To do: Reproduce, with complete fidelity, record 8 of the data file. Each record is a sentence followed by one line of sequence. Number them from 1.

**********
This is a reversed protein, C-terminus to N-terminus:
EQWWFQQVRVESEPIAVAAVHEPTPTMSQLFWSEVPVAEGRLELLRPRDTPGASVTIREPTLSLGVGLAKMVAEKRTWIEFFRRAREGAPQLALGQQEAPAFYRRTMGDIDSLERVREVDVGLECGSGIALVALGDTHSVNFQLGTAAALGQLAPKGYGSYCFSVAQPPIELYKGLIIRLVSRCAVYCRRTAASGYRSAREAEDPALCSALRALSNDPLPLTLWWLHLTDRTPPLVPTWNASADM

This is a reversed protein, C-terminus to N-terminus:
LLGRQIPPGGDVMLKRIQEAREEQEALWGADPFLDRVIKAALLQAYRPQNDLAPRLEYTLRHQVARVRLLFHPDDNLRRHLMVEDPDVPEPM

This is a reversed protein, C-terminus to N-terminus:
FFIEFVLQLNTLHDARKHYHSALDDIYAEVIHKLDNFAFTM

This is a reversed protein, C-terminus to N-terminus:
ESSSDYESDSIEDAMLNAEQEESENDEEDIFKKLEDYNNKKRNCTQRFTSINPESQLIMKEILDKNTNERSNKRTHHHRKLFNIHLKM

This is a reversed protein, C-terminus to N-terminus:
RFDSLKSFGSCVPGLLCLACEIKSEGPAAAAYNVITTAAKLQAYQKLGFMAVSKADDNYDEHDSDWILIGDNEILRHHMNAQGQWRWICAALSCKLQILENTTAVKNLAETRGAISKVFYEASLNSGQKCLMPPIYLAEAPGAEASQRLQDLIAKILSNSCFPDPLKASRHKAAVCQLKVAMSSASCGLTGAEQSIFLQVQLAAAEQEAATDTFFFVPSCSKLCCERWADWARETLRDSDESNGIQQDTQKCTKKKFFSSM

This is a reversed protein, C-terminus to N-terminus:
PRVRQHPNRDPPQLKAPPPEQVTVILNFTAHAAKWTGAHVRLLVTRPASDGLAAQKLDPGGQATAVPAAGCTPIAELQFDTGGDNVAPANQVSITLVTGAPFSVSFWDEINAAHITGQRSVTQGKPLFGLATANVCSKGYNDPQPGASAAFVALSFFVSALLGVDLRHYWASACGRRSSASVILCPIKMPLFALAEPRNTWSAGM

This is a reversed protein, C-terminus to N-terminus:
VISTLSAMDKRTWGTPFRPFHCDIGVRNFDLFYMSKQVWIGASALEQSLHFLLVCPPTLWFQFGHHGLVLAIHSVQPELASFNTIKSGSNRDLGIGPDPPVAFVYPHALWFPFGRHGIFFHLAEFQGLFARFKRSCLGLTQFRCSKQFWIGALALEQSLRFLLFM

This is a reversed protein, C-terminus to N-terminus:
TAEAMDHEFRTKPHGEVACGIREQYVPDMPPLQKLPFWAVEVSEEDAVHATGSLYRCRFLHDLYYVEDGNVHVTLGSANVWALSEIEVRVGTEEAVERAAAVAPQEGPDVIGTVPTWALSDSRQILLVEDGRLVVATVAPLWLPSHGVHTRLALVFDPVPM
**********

This is a reversed protein, C-terminus to N-terminus:
TAEAMDHEFRTKPHGEVACGIREQYVPDMPPLQKLPFWAVEVSEEDAVHATGSLYRCRFLHDLYYVEDGNVHVTLGSANVWALSEIEVRVGTEEAVERAAAVAPQEGPDVIGTVPTWALSDSRQILLVEDGRLVVATVAPLWLPSHGVHTRLALVFDPVPM